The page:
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Monday, October 25

  1. page home edited ... In the early 1850’s, Australia saw many different turning points. Convicts who had fulfilled t…
    ...
    In the early 1850’s, Australia saw many different turning points. Convicts who had fulfilled their sentence were allowed to stay in Australia and find work, bushland was turned into farm land and Australia was becoming colonised by the British Government.
    One of the most significant milestones in Australian history in the 1850’s was the official find of Gold.
    Edward{Edward_Hargraves_1.jpg}
    Edward
    Hargraves (right) was the
    ...
    February 1851.
    Finds

    {Governor_George_Gipps.jpg} Finds
    were made
    ...
    George Gipps (right) told them
    ...
    own fortune. (Pictures of NSW Governor George Gipps)
    Hargraves

    Hargraves
    originally tried
    ...
    geological similarities. (Picture of a Ship and of Ophir countryside)
    While

    {panning_for_gold_in_Ophir.jpg} While
    on his
    ...
    John Lister ( {John_Lister.jpg} right) who was
    ...
    produced gold. (Photo John Lister)
    “Hargraves

    “Hargraves
    later wrote
    ...
    incredulous amazement.’” (The Gold Rushes – Milestones in Australian History)
    Click here to find out more information on...
    The Eureka Stockade
    ...
    What life was like on the Australian Gold Fields
    
    Reference:
    Barwick, J. & J. (2001). The Gold Rushes – Milestones in Australian History. Port Melbourne Victoria: Reed Educational & Professional Publishing
    Image – Australian Map
    Fine & Rare Books Maps & Prints. (October 2010) Retrieved October 2010, from the GARWOOD & VOIGT web site: http://www.garwood-voigt.com/catalogues/australia.htm
    Image – Edward Hargraves
    Edward Hargraves. (9 September 2010). Retrieved October 2010, from eNotes: http://www.enotes.com/topic/Edward_Hargraves
    Image – Governor of NSW George Gipps
    History of Land Ownership Mulberry Grove from 1838. (29 January 2009). Retrieved October 2010, from: http://sites.google.com/a/aotea.org/don-armitage/Home/great-barrier-island-history/great-barrier-island---places/tryphena/history-of-mulberry-grove-tryphena/history-of-land-ownership-mulberry-grove-from-1838
    Image – panning for Gold in Ophir (Lewis Pond Creek)
    Panning for gold in Summer Hill Creek, Ophir. [n.d.]. Retrieved October 2010 from: http://about.nsw.gov.au/collections/doc/panning-for-gold-in-summer-hill-creek-ophir/

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    9:46 pm
  2. page home edited How it all started {Australia_map.jpg} In the early 1850’s, Australia saw many different tur…

    How it all started
    {Australia_map.jpg}
    In the early 1850’s, Australia saw many different turning points. Convicts who had fulfilled their sentence were allowed to stay in Australia and find work, bushland was turned into farm land and Australia was becoming colonised by the British Government.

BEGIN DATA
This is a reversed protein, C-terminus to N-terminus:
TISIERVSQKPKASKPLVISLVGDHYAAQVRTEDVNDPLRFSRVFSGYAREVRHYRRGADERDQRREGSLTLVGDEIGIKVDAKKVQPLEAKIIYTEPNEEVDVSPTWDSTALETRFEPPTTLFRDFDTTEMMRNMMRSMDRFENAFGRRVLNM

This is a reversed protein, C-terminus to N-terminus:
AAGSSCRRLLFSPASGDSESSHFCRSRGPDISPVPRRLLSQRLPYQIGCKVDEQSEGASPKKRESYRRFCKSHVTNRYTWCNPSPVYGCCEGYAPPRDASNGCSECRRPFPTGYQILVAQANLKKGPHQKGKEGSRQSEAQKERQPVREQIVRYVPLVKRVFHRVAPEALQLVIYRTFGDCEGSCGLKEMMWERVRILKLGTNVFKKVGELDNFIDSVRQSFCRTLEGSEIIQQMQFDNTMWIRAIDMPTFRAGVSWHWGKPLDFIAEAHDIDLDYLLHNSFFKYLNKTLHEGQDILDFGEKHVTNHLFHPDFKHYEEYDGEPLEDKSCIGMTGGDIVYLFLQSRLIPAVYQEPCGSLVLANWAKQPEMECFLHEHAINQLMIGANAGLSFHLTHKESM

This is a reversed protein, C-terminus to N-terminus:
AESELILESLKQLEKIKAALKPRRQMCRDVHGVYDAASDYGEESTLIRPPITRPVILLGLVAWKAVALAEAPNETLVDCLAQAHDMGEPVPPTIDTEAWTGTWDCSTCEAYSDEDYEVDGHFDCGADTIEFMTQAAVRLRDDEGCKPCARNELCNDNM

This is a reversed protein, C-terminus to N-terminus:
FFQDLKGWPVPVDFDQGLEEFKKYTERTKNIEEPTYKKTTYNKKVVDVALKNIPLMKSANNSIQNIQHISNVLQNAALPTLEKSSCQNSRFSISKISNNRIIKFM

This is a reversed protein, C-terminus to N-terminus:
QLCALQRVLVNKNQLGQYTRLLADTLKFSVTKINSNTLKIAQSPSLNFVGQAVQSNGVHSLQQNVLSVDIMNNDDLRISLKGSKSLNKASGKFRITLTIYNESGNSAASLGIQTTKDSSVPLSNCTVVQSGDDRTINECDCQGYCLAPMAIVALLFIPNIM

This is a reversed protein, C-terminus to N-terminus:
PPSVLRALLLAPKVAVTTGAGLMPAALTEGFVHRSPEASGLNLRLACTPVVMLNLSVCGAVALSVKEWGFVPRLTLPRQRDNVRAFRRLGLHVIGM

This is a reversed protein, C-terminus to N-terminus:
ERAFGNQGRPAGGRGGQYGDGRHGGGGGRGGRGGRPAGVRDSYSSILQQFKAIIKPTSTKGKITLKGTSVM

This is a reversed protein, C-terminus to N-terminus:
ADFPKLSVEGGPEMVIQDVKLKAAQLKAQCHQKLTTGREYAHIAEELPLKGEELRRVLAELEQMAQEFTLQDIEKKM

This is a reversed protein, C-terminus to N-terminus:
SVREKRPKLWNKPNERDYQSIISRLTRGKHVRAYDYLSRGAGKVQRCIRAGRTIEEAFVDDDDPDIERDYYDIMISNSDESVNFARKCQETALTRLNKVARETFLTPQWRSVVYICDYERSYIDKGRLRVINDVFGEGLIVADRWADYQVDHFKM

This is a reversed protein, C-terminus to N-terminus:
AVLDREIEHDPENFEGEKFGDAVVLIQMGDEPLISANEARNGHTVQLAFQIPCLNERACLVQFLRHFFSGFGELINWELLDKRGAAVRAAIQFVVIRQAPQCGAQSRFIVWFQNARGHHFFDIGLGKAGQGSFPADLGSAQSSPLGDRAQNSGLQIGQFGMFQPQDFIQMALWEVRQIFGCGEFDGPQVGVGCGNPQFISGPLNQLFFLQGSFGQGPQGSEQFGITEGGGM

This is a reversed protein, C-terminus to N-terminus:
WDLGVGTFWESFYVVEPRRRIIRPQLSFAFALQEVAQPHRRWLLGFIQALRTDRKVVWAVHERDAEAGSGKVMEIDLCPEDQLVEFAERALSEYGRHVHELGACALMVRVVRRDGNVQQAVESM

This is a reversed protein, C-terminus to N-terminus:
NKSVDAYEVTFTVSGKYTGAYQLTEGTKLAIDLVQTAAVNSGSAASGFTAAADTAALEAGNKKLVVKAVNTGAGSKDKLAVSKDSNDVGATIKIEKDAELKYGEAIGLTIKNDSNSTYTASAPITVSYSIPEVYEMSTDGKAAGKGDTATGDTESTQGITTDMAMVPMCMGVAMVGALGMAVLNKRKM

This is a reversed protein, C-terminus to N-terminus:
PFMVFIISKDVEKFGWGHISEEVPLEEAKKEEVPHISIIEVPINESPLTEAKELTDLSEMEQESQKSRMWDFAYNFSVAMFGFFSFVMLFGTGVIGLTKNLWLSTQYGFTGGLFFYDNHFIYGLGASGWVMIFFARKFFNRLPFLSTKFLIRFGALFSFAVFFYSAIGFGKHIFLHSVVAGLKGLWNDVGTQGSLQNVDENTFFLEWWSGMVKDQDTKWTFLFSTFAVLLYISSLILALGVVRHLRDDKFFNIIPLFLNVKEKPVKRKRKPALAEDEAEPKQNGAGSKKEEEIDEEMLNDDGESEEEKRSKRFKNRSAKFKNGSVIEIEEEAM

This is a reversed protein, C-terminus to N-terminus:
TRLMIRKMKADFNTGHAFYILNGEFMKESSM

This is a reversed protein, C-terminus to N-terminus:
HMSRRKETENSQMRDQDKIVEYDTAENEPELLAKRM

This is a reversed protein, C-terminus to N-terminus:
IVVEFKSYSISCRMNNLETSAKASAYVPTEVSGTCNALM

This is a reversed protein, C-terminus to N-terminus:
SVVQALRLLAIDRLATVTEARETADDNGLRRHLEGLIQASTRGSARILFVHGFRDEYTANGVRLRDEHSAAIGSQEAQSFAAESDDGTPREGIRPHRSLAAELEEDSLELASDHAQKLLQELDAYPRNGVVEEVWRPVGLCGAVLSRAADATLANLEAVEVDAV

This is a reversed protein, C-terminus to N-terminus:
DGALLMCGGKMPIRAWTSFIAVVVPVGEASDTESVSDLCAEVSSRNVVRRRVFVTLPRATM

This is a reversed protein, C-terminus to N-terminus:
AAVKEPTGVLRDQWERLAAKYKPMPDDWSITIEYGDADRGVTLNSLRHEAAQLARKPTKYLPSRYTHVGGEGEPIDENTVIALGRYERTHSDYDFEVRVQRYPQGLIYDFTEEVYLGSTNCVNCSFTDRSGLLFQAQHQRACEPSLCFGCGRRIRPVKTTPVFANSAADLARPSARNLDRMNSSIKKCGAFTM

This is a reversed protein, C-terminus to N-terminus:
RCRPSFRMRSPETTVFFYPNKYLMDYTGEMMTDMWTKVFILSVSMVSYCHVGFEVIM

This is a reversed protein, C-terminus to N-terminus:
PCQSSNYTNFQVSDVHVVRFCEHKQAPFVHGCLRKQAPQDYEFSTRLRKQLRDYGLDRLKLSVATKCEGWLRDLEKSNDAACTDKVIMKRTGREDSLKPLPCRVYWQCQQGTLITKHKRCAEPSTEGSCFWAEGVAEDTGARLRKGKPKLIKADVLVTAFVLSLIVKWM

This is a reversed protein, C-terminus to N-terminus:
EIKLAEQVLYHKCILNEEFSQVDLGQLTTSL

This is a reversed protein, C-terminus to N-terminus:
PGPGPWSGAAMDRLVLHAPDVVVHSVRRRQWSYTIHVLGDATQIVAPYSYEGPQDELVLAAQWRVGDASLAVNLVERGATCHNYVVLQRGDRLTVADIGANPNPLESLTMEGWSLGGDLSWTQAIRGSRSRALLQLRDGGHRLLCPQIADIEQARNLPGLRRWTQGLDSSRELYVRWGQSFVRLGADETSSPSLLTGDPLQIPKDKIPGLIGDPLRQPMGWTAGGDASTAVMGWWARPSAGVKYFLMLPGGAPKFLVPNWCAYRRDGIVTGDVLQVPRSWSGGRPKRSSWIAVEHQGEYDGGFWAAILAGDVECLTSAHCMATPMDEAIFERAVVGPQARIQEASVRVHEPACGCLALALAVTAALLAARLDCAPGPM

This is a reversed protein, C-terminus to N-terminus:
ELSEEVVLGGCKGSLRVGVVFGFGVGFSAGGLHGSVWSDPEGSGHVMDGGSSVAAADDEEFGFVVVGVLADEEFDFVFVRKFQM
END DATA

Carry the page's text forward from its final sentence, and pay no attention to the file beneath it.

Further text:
One of the most significant milestones in Australian history in the 1850’s was the official find of Gold.
    ...
    February 1851. (Picture of Hargraves)
    Finds were made before this but the Governor of NSW George Gipps told them not to report their finds as he feared that if the news got out there was Gold in Australia, people from the towns would pack up and leave in search for their own fortune. (Pictures of NSW Governor George Gipps)
    Hargraves originally tried his luck looking for Gold in California but after little success he decided to take the skills he had learnt and return to NSW Australia to try prospecting for Gold there because he noticed both California and Australia had many geological similarities. (Picture of a Ship and of Ophir countryside)
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    9:35 pm
  3. 9:33 pm
  4. page home edited In How it all started In the early 1850’s, Australia saw many different turning points. Convic…
    In
    How it all started
    In the early 1850’s, Australia saw many different turning points. Convicts who had fulfilled their sentence were allowed to stay in Australia and find work, bushland was turned into farm land and Australia was becoming colonised by the British Government.
    One of the most significant milestones in Australian history in the 1850’s was the official find of Gold.
    Edward Hargraves was the gold prospector who officially started the Australian Gold Rush in
    February 18511851. (Picture of Hargraves)
    Finds were made before this but the Governor of NSW George Gipps told them not to report their finds as he feared that if the news got out there was Gold in Australia, people from the towns would pack up and leave in search for their own fortune. (Pictures of NSW Governor George Gipps)
    Hargraves originally tried his luck looking for Gold in California but after little success he decided to take the skills he had learnt and return to NSW Australia to try prospecting for Gold there because he noticed both California and Australia had many geological similarities. (Picture of a Ship and of Ophir countryside)
    While on his way to Bathurst, Hargraves stopped at an Inn in Lewis Pond Creek. While at the inn he saw samples of quartz rock, the same that gold was found in in California. He also remembered hearing stories of Gold being found in Lewis Pond Creek two years previously.
    One morning
    Edward Hargraves,
    ...
    guide John Lister,Lister who was the son of the inn owner, set out
    ...
    bed Hargraves told Lister he would find gold under his Lister’s feet, heused the techniques he’d learnt while in California and dug a
    ...
    into the earth andearth. He then washed away
    ...
    and water to find the first official find ofand found gold. Hargraves
    ...
    another five pansfulpanfuls of soil
    ...
    produced gold. And so the great Australian(Photo John Lister)
    “Hargraves later wrote about his discovery: ‘I told Lister that there was gold under his feet, and that I would now find it. He stared with incredulous amazement.’” (The